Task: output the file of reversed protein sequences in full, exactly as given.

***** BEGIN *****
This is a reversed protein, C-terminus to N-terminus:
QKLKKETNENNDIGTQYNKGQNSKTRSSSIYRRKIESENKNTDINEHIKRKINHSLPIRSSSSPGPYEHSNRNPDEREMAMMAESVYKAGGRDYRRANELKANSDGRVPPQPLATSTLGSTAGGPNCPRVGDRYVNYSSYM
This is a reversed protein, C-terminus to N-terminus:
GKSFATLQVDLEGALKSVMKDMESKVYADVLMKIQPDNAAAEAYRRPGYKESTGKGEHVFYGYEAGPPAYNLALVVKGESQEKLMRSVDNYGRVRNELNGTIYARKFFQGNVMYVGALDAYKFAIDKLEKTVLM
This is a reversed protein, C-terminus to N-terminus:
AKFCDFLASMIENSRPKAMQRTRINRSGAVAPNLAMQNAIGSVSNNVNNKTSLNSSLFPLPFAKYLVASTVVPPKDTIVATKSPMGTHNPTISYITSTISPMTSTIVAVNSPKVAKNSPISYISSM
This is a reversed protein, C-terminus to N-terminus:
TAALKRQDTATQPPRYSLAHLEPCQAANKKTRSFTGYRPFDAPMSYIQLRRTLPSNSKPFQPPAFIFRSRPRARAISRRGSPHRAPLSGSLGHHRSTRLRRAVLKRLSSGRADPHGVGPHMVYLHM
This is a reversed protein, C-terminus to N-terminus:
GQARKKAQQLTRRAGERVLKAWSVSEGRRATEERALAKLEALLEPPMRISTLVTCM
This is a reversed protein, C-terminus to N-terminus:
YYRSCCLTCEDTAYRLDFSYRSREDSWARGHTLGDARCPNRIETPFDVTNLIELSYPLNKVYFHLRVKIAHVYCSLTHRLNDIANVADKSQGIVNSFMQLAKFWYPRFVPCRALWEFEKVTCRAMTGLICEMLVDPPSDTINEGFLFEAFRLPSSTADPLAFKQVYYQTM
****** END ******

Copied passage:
This is a reversed protein, C-terminus to N-terminus:
QKLKKETNENNDIGTQYNKGQNSKTRSSSIYRRKIESENKNTDINEHIKRKINHSLPIRSSSSPGPYEHSNRNPDEREMAMMAESVYKAGGRDYRRANELKANSDGRVPPQPLATSTLGSTAGGPNCPRVGDRYVNYSSYM
This is a reversed protein, C-terminus to N-terminus:
GKSFATLQVDLEGALKSVMKDMESKVYADVLMKIQPDNAAAEAYRRPGYKESTGKGEHVFYGYEAGPPAYNLALVVKGESQEKLMRSVDNYGRVRNELNGTIYARKFFQGNVMYVGALDAYKFAIDKLEKTVLM
This is a reversed protein, C-terminus to N-terminus:
AKFCDFLASMIENSRPKAMQRTRINRSGAVAPNLAMQNAIGSVSNNVNNKTSLNSSLFPLPFAKYLVASTVVPPKDTIVATKSPMGTHNPTISYITSTISPMTSTIVAVNSPKVAKNSPISYISSM
This is a reversed protein, C-terminus to N-terminus:
TAALKRQDTATQPPRYSLAHLEPCQAANKKTRSFTGYRPFDAPMSYIQLRRTLPSNSKPFQPPAFIFRSRPRARAISRRGSPHRAPLSGSLGHHRSTRLRRAVLKRLSSGRADPHGVGPHMVYLHM
This is a reversed protein, C-terminus to N-terminus:
GQARKKAQQLTRRAGERVLKAWSVSEGRRATEERALAKLEALLEPPMRISTLVTCM
This is a reversed protein, C-terminus to N-terminus:
YYRSCCLTCEDTAYRLDFSYRSREDSWARGHTLGDARCPNRIETPFDVTNLIELSYPLNKVYFHLRVKIAHVYCSLTHRLNDIANVADKSQGIVNSFMQLAKFWYPRFVPCRALWEFEKVTCRAMTGLICEMLVDPPSDTINEGFLFEAFRLPSSTADPLAFKQVYYQTM